By Mike Glover

Iowa Governor Tom Vilsack says he does not want to see marriage redefined, but that he does believe same-sex couples have the right to protect themselves and their relationships through legal civil unions.

As religious leaders feud over defining marriage, governor announces
he would sign same-sex civil union bill if it is sent to him

DES MOINES, Iowa Competing church leaders squabbled over the status of marriage, while Governor Tom Vilsack said he would sign into law a measure allowing civil unions between same-sex couples in the unlikely event the Legislature sent it to him.

Conservative church leaders held a Statehouse rally to sign a “marriage matters” agreement, vowing to increase the commitment to counseling and support for traditional marriages.

“Marriage is in trouble,” said Mike Hartwig, saying ministers should focus on ways to support traditional marriages.

“Strong marriages mean strong families, strong churches and strong communities,” said the Rev. Jeff Bradley, of Des Moines.

The conservative ministers distributed literature with Biblical verses defining marriage as between a man and a woman.

Within minutes, more liberal church leaders rallied to argue for extending the protections of marriage to same-sex couples.

“I have faith that one day we will look back at our restrictions on same-sex marriage and shake our heads, wondering why it took so long for us to come to our senses,” said the Rev. Mark Stringer, a Unitarian minister who chairs the board of the Interfaith Alliance of Iowa and Action Fund.

Connie Ryan Terrell, executive director of the Interfaith alliance described the group as “the only unified progressive voice of faith in the state of Iowa.”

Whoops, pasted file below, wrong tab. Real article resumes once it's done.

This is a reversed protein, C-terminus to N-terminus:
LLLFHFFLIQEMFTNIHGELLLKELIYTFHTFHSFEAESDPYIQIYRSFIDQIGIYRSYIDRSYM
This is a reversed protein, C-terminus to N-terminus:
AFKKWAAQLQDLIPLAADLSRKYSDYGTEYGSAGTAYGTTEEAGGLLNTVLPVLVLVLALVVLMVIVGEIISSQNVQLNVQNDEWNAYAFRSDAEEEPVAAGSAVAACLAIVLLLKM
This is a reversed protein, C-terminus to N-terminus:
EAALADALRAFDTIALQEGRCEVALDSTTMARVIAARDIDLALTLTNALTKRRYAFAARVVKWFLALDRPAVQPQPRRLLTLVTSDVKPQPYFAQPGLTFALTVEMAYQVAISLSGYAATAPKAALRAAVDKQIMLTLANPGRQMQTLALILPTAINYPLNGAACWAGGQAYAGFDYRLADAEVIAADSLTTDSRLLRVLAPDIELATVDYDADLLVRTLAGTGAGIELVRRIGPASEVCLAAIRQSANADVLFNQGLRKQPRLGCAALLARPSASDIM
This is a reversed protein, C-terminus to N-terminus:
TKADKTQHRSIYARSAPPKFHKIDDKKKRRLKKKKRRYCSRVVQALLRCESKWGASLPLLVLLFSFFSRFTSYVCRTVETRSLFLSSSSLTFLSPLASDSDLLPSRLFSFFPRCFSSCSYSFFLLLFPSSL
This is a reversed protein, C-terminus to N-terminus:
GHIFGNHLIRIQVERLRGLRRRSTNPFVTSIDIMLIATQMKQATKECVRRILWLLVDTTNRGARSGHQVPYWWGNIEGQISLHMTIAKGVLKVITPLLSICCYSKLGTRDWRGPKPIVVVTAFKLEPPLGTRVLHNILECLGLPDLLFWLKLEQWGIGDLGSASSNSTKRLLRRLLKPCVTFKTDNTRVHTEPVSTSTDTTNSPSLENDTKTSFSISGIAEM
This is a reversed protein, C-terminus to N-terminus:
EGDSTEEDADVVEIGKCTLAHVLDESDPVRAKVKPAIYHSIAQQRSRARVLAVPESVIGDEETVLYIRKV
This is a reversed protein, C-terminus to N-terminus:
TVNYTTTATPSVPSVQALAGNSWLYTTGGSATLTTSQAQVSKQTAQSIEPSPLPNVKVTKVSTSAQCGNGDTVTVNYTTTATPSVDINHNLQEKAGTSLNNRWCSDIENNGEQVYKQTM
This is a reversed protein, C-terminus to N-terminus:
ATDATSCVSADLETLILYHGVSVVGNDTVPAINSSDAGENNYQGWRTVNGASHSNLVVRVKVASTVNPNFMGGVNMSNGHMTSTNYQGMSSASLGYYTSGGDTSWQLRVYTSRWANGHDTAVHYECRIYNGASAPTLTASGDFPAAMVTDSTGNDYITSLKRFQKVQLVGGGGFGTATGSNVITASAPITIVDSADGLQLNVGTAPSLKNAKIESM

“The Interfaith Alliance of Iowa is here to stand in support of all families, including those headed by same-sex couples,” she said.

Vilsack was asked about the issue during a news conference on education issues. The governor signed into law a measure defining marriage as being between a man and a woman.

“My view is the state ought to pretty much stay out of the church’s business,” Vilsack said. “I think there is a religious connotation to marriage that needs to be respected and understood.”

At the same time, Vilsack said, the state ought to recognize the commitment of same-sex couples through some kind of civil union law.

“I don’t think you necessarily have to redefine marriage to do it. A civil union set of rights would honor that,” Vilsack said. “Marriage is already defined and we don’t need to change it.”

Gay rights advocates have filed a lawsuit challenging the state law defining marriage as between a man and woman, and conservatives say that lawsuit is evidence the state’s constitution should be amended.

This article appeared in the Dallas Voice print edition of February 17, 2006. сайткак продвинуть сайт в поисковой системе